Before I get into more disability concepts, it’s important to address language about disability. The preferred language right now is a combination of identity first and person first language. People in the disability community also use crip.
“Identity-first language**: “Disabled people” as opposed to “people with disabilities” positions disability as an identity category. For disabled people, having their disability(ies) as an aspect of their person describes membership within a wider cultural group, as well as an aspect of their individual body and mind that refuses to be “fixed,” “dealt with” or effaced. To understand disability as an inherent part of an individual’s identity emphasizes that the disability plays a role in who the person is, and reinforces disability as a positive cultural identifier.
Person-first language**: “Person with quadriplegia” as opposed to “quadriplegic person” places emphasis on the person instead of on the disability. (For more, see “Identity-first Language”)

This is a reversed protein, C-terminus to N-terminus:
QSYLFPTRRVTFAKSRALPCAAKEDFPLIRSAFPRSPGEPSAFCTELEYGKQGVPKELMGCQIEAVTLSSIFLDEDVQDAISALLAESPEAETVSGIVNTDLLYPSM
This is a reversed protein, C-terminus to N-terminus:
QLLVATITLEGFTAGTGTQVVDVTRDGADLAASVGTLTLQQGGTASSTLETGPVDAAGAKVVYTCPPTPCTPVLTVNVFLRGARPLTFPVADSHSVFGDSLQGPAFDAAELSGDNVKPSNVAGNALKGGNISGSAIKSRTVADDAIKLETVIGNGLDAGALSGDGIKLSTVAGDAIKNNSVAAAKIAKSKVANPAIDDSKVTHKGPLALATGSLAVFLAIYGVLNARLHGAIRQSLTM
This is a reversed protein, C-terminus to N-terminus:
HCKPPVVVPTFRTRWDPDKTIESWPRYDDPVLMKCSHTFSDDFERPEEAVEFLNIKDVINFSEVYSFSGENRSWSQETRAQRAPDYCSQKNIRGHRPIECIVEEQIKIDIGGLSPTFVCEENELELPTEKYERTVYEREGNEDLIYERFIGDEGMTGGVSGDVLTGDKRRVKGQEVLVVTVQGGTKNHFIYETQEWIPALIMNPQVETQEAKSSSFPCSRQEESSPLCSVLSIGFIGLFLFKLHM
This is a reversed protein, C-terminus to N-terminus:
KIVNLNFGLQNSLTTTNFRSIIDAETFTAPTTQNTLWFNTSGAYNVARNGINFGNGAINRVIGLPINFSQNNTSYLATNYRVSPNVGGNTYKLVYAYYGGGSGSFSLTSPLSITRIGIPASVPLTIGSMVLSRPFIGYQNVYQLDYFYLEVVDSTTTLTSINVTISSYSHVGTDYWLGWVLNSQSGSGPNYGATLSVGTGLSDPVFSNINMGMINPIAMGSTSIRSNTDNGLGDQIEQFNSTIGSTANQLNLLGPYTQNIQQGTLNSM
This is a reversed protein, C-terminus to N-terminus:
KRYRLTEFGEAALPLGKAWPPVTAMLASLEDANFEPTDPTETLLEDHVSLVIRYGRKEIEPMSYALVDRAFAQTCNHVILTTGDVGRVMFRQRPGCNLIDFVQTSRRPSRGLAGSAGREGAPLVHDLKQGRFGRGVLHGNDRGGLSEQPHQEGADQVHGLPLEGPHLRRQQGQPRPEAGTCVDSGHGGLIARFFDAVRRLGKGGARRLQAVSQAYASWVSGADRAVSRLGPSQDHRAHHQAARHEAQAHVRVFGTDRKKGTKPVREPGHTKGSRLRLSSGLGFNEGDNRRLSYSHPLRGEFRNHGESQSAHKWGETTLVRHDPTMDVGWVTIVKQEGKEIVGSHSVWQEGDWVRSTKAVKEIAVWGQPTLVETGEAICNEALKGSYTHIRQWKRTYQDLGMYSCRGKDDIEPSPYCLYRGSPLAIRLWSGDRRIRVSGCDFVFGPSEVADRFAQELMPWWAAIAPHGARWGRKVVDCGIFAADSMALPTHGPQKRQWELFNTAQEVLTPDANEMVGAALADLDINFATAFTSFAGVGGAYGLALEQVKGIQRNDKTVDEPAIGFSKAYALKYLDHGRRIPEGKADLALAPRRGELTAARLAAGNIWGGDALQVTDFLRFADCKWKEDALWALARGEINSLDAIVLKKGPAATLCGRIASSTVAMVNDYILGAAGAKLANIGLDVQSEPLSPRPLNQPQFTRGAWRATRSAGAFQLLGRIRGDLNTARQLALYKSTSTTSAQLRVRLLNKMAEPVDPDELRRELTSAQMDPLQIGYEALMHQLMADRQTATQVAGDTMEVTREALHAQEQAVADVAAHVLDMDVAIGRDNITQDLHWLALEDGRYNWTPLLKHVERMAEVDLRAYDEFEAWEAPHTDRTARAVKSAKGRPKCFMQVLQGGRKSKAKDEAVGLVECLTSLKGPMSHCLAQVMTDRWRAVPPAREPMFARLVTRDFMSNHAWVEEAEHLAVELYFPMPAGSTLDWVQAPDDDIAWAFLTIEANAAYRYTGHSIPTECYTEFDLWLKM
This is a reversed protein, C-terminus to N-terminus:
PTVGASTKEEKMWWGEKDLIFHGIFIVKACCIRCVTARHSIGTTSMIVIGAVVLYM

Crip: coming from the derogatory term “crippled,” and the way that metaphors about disabilities are used in derogatory fashion, ‘crip’ turns the term back on itself as a way to acknowledge the history, movement and culture behind disability rights and recognition
Disability pronouns: Similar to gender pronouns, disability pronouns are personal pronouns referring to one’s preferred self-label e.g. chair-user, neurodivergent, spooner, etc. In a world where people with disabilities can be socially invisible, the ability to identify someone’s preferred disability pronouns can avoid misidentifying disabled folks
**: It is important to note that whether a person with a disability prefers people-first or identity-first language is NOT universal. If you are unsure as to whether you should use people-first or identity-first language in order to be respectful, the best thing to do is to ask people themselves.” (Source)
At UC Berkeley, a lot of people use identity-first language, though some prefer person-first. Identify-first language is more common by the ADA Generation who grew up with disability laws on the books and starting to be implemented.
Similar to crip, there are people in the disability community that identify as sick, insane, and mad. For more on the power of reclaiming words: https://www.cripriot.com/post/disabled-insane-crip-the-power-of-reclamation
For more on Mad Pride, visit: https://blog.oup.com/2019/06/mad-pride-end-mental-illness/
For more terminology on disability concepts, visit: https://cdsc.umn.edu/cds/terms